Restaurant Marketing: 3 Secrets For Getting Noticed

restaurant marketing secrets

Restaurant Marketing is one of the most important factors ensuring your business takes off and becomes profitable.

In fact, not properly marketing your restaurant is one of the most common restaurant mistakes you can make.

There’s no doubt among the seemingly hundreds of other tasks crowding your day, marketing your restaurant is hard to fit in.

Our suggestion?

Find a dedicated person on your team who is marketing-savvy to handle each aspect of your marketing. This gives your staff a chance to shine, takes the burden off you, and draws attention to your restaurant.

Once you have staff members dedicated to your restaurant marketing, how do you know what strategies, channels, and tactics to use?

Here’s a breakdown of 3 sure-fire restaurant marketing secrets that will get your restaurant noticed.

#1 A Kicka$$ Website

Having a website that isn’t mobile is like serving a filet mignon on a paper plate.

The first interaction many people will have with your restaurant will be through its website…

Make that experience count.

When people visit your website, it should create an impression right away.

Your site should be an extension of the atmosphere and personality of your restaurant.

Most people are coming to your site on a smartphone, so make sure whatever platform you’re using to publish your website can be adjusted to display well on a smaller screen.

Stay away from clunky menus that don’t display well or at all on mobile devices and please, please, please stay away from adding music files.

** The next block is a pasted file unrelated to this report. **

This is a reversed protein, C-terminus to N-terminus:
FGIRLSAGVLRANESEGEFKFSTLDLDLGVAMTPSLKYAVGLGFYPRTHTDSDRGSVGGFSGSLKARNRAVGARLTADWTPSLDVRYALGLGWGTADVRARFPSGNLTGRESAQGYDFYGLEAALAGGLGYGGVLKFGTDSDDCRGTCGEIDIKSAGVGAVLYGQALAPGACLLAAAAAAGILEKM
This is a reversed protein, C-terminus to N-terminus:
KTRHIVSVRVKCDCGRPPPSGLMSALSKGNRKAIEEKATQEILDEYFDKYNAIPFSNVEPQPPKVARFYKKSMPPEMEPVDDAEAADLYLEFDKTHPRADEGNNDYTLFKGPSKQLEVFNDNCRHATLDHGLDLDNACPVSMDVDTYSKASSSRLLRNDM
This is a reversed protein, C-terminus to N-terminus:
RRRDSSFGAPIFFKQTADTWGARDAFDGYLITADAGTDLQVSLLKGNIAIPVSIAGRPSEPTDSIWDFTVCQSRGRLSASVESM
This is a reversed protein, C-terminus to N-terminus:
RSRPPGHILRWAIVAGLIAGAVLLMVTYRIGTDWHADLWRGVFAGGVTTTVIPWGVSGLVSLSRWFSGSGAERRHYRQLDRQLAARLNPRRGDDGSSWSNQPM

It doesn’t create the online ambiance you’re going for.


One of the most important aspects of marketing is the content on your website. Take time to invest in a professional appearance. It will pay dividends in the form of new foot traffic. Here are some restaurant marketing ideas for your website:

  • Invest in a professional photographer to take shots of your establishment.
  • Prepare your most famous dishes and get photos of those at the same time.
  • Grab some takes of your chef, line cooks, bartenders and servers in action.
  • Include your logo, the name of your restaurant, the type of restaurant you are (e.g. French bistro, pub, Asian-fusion), and your contact and location information.
  • Website visitors will find it helpful if they can browse your menu items, see customer reviews from Yelp, connect with you on your social media sites, and make reservations.


The words and descriptions you use are important.

But keep copy short and simple.

Most people today use their smartphones to browse websites… yours won’t be an exception. That means keeping the number of your words succinct and to the point is integral to your website’s success.

As you write your copy, think about the words people might use to look for your restaurant in a search engine.

Consider the type of restaurant you are, where you’re located, and superlative modifiers to include, e.g. best Italian restaurant in Baltimore.

Creating a high-quality website opens the door to more digital opportunities for people to find your restaurant. For example, you’ll be able to start targeting people who visit your website with ads on Google, Facebook, and Twitter.

You can also create new audiences with search ads and send new potential customers to your restaurant based on their interests.

And with a website, you can set up a Google+ business account so more people can find you when they are doing a location search.

There’s no reason to break the bank on a modern website.

There are dozens of good restaurant marketing platforms you can use such as HappyTables or Squarespace that are mobile ready and simple for a non-techie to use.

#2 Get Social

Once you have a website, the next best way to market your restaurant is to create a dedicated presence on social media.

Posting on social media channels allows you to connect with your community, whether it be local New Yorkers or people who love tex-mex food across the country.

You can engage with people who are already customers… and make customers out of people who didn’t know you existed.